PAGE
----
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LISTEN: A For-Profit Take On Education: Anya Kamenetz on All Things Considered

NPR’s All Things Considered took a look at for-profit online colleges—Kaplan in particular—and their role in today’s shifting educational landscape. DIY U: Edupunks, Edupreneurs, and the Coming Transformation of Higher Education author Anya Kamenetz was on hand to offer her thoughts. Listen to a clip from the show in the player below.

But first, here’s Anya Kamenetz’s response, from her blog:

NPR called me an “advocate and admirer” of for-profit colleges. Just to be clear–I am NOT that. I’m on the record raising serious concerns here and here and here.

For-profits are a fast-growing sector of higher ed and it’s important to watch them closely, to give them credit for things they’re doing right, and to condemn and regulate them hard for the things they’re doing wrong.

From the NPR transcript of the episode:

SIEGEL: Okay. Okay, we’re along way from magisterial commencement ceremonies and ivy covered walls. This is very much about getting a degree that leads to a job or a promotion. Critics question whether the jobs you can get pay enough to cover all those student loans. But frankly, in today’s labor market, they could say as much of just about any degree.

Kaplan and its fellow for-profits have found some advocates and admirers beyond their own ranks – the writer Anya Kamenetz, for one. She is the Yale-educated daughter of LSU professors who wrote the book “DIY U,” as in Do It Yourself University. Kamenetz says the same energy and innovation that marked the land-grant universities in the 19th century is seen in the for-profit universities today. And she says the same criticisms are heard.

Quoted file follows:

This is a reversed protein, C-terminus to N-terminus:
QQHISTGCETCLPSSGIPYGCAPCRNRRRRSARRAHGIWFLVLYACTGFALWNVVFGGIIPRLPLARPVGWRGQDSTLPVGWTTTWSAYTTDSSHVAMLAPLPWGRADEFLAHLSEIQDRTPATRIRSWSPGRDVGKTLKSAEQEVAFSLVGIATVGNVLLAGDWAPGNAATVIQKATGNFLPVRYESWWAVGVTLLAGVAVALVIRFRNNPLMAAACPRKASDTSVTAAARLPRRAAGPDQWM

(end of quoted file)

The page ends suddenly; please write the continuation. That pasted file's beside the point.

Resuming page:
Ms. ANYA KAMENETZ (Author): The same kinds of controversies that we’re seeing now with for-profits were seen in the 19th century, as well. That, you know, that you’re taking the classical curriculum, which had been undisturbed for hundreds of years and you’re shoe-horning in all these, you know, lessons about botany and vaccinating hogs, and what does that have to do with, you know, classical traditions?

And the fact was that the curriculum had to adapt. You know, even back at Harvard and Yale, they saw what was happening with the universities in Wisconsin and in Michigan. And, you know, at Yale they founded the Sheffield Scientific School in the 19th century. And they said, well, we actually have to use laboratory science and make it part of our curriculum because being useful, being up to date, being even vocational is actually part of the new mission.

Listen now:

Read the article here.

 
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